A clinical whole organ pancreas transplantation program for patients with insulin-dependent diabetes mellitus complicated by end-stage renal disease was initiated at Henry Ford Hospital in 1987. Five patients have received pancreatic allografts after a previous kidney transplant (phase 1), and six patients had simultaneous pancreas-kidney transplants (phase 2). Ten patients had functioning pancreatic grafts after surgery, and all of them had normal carbohydrate tolerance with appropriate plasma free insulin responses to an oral glucose tolerance test three months after transplantation. As long as 28 months postsurgery six patients remained free of insulin requirements; however, one patient rejected the pancreatic allograft, and three patients died because of cytomegalovirus pneumonia. Two of the latter patients had functioning pancreatic allografts at the time of their demise. These results compare favorably with those of the International Pancreas Transplant Registry which reflects the world experience. Pancreas transplantation is a unique experimental treatment with the potential of restoring euglycemia and improving the prognosis of insulin-dependent diabetic patients.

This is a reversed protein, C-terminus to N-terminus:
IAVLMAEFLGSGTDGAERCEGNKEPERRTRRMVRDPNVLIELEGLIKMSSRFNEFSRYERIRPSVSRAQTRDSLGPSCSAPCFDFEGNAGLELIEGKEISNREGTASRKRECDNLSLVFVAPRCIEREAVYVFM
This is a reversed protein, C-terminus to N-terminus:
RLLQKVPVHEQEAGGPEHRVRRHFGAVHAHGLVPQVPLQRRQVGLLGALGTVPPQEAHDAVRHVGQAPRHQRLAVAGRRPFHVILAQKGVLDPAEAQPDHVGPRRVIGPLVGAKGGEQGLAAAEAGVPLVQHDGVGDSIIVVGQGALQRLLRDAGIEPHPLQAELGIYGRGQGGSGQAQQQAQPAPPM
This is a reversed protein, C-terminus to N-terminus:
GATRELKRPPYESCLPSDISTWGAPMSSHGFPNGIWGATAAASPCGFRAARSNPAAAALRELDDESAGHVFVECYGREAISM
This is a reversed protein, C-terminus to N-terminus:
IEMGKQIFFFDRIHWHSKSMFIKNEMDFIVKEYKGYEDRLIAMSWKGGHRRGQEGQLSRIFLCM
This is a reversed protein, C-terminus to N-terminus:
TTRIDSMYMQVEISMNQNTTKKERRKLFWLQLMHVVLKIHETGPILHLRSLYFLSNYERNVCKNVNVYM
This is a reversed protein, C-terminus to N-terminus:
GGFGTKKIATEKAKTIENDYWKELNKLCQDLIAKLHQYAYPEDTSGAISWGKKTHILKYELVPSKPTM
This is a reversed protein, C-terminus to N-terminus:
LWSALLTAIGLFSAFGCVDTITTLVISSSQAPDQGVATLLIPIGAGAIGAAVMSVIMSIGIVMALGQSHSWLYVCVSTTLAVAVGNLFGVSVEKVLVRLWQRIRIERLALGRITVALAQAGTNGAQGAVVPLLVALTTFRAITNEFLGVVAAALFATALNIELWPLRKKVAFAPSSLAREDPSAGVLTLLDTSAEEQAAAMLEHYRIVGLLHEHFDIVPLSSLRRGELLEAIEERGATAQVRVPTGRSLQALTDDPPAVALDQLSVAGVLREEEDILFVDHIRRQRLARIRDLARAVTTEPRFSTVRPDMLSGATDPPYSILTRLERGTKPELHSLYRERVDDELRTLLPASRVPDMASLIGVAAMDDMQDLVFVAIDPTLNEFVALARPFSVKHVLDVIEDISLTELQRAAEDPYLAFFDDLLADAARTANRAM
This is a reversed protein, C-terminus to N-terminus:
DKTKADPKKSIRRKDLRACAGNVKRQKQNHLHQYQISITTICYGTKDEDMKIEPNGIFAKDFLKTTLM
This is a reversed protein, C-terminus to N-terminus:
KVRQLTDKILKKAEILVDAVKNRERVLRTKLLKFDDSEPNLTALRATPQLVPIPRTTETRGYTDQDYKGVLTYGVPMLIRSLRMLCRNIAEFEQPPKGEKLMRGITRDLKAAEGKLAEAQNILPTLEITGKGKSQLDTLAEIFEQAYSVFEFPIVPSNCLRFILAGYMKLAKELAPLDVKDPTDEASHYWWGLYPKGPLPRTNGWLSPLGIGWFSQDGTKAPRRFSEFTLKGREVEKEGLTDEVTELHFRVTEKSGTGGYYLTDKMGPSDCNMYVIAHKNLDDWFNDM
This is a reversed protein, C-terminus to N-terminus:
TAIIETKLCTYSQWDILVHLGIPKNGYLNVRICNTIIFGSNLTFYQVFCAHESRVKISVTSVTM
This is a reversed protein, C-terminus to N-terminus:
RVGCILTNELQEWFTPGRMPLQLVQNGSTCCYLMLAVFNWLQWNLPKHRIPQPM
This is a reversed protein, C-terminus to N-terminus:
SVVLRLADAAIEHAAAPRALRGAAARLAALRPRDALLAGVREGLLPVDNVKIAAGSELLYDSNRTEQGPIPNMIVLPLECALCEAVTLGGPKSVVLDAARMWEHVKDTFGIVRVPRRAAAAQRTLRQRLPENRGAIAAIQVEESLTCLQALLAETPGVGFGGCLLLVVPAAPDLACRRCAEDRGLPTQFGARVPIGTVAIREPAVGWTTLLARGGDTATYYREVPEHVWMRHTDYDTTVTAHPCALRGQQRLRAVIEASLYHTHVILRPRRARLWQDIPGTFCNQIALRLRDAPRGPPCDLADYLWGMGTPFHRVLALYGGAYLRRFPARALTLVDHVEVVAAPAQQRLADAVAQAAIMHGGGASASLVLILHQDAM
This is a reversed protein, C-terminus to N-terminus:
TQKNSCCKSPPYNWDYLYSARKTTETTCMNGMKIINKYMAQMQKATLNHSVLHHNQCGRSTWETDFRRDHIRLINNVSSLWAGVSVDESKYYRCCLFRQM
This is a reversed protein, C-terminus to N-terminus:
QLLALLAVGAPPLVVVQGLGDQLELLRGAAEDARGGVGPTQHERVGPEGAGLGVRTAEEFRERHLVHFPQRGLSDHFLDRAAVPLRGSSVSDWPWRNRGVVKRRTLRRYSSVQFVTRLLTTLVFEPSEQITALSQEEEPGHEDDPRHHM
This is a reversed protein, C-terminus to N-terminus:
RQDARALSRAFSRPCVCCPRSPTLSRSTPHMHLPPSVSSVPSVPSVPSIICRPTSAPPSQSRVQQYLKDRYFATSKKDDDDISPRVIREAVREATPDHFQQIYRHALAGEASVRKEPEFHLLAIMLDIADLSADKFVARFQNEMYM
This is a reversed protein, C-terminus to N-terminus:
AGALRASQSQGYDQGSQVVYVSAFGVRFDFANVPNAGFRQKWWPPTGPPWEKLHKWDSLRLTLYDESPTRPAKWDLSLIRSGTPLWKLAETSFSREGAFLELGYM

Goldman, José; Oh, Heung K.; Webb, Mark G.; Mozes, Martin; Turza, Nancy; Kupin, Warren L.; Venkat, K. K.; and del Busto, Ramón
"Allogeneic Whole Pancreas Transplantation in Insulin-Dependent Diabetes Mellitus,"
Henry Ford Hospital Medical Journal
: Vol. 38
Available at: https://scholarlycommons.henryford.com/hfhmedjournal/vol38/iss4/13